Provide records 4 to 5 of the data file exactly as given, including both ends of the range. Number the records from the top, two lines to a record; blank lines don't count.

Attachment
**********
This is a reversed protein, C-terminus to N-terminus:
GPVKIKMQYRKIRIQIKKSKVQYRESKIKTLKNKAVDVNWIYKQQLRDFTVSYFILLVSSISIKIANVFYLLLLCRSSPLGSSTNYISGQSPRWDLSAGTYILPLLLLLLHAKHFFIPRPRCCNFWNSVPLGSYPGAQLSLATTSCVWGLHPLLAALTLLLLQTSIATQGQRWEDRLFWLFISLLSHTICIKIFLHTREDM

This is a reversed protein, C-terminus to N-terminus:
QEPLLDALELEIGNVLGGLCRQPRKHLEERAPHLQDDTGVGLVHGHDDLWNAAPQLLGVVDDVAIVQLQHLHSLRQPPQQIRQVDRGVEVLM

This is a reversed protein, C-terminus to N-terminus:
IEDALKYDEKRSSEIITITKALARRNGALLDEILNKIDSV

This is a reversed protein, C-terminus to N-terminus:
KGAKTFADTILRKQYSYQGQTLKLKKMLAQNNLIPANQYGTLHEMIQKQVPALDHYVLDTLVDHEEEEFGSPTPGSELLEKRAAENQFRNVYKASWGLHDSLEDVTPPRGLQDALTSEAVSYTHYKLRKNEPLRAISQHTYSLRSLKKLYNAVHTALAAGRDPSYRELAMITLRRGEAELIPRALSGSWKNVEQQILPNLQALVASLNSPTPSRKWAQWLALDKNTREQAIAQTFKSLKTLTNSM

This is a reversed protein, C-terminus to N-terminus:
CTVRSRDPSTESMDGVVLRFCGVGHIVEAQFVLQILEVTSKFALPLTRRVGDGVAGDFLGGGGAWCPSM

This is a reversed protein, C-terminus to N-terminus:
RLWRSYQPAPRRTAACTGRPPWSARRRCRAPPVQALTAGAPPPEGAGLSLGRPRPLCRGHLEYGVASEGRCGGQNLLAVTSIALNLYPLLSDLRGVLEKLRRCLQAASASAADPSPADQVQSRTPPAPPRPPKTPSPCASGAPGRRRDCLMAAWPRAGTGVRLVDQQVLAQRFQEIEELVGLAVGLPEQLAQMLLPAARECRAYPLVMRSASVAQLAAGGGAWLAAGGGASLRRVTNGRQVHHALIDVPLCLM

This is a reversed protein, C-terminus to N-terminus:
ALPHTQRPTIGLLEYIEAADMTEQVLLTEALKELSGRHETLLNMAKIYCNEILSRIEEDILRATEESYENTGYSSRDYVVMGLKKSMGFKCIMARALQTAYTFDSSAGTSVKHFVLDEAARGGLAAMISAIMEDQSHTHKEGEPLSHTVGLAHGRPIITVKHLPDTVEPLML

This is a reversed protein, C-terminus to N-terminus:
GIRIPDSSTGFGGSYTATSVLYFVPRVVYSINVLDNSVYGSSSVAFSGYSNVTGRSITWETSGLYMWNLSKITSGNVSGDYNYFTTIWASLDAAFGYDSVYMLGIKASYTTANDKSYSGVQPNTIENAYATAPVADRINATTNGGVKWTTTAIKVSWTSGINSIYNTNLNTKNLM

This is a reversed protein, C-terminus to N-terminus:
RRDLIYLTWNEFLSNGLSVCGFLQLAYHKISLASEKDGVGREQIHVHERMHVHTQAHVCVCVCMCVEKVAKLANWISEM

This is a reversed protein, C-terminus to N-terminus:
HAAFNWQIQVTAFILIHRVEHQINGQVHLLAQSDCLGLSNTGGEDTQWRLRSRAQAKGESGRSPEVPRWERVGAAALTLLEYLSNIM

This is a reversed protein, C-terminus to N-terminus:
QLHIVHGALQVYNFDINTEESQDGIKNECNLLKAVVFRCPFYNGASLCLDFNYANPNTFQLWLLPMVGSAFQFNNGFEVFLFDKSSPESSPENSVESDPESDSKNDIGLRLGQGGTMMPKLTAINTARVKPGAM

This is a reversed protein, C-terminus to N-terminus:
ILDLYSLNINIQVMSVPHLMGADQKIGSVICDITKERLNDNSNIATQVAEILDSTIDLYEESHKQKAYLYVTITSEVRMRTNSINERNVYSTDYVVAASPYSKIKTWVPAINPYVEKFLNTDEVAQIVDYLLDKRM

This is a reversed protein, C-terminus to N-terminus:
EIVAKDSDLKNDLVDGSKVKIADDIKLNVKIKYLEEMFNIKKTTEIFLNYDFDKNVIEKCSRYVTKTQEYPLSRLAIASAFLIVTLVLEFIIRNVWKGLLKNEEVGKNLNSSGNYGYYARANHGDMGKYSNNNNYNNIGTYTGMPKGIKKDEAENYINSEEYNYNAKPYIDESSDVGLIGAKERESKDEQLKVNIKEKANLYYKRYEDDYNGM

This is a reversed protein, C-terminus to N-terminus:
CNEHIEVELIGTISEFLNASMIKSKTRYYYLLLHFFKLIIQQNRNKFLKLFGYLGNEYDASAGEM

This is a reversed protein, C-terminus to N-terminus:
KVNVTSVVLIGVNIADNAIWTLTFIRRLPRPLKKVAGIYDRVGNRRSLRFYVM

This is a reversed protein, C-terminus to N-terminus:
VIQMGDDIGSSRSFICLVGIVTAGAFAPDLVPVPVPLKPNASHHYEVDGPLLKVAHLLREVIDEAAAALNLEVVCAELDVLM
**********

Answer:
This is a reversed protein, C-terminus to N-terminus:
KGAKTFADTILRKQYSYQGQTLKLKKMLAQNNLIPANQYGTLHEMIQKQVPALDHYVLDTLVDHEEEEFGSPTPGSELLEKRAAENQFRNVYKASWGLHDSLEDVTPPRGLQDALTSEAVSYTHYKLRKNEPLRAISQHTYSLRSLKKLYNAVHTALAAGRDPSYRELAMITLRRGEAELIPRALSGSWKNVEQQILPNLQALVASLNSPTPSRKWAQWLALDKNTREQAIAQTFKSLKTLTNSM

This is a reversed protein, C-terminus to N-terminus:
CTVRSRDPSTESMDGVVLRFCGVGHIVEAQFVLQILEVTSKFALPLTRRVGDGVAGDFLGGGGAWCPSM